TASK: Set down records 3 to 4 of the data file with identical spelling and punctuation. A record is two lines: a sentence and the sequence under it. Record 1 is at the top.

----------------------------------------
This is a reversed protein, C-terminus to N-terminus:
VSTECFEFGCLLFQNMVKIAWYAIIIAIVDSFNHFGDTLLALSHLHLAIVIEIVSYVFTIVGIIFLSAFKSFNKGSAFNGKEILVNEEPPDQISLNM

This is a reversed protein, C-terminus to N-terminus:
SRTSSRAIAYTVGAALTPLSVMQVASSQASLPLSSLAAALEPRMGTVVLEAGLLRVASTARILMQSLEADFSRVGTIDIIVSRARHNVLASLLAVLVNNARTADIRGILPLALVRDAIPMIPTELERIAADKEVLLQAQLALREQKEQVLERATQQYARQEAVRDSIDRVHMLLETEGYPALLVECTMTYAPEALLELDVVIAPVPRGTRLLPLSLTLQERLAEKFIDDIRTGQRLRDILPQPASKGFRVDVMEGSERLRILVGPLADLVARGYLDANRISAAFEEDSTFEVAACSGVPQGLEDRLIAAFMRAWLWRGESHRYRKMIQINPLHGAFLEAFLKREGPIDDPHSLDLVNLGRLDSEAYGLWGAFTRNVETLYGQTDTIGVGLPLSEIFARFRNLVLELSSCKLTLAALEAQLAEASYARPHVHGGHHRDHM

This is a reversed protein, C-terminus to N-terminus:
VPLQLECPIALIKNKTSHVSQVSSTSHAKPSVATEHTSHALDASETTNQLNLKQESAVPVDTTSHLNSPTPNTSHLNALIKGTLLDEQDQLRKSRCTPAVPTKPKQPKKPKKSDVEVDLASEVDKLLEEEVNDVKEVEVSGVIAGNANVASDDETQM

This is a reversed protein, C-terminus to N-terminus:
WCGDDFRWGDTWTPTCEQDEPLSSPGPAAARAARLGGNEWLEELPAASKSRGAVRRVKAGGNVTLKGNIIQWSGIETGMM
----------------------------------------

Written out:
This is a reversed protein, C-terminus to N-terminus:
VPLQLECPIALIKNKTSHVSQVSSTSHAKPSVATEHTSHALDASETTNQLNLKQESAVPVDTTSHLNSPTPNTSHLNALIKGTLLDEQDQLRKSRCTPAVPTKPKQPKKPKKSDVEVDLASEVDKLLEEEVNDVKEVEVSGVIAGNANVASDDETQM

This is a reversed protein, C-terminus to N-terminus:
WCGDDFRWGDTWTPTCEQDEPLSSPGPAAARAARLGGNEWLEELPAASKSRGAVRRVKAGGNVTLKGNIIQWSGIETGMM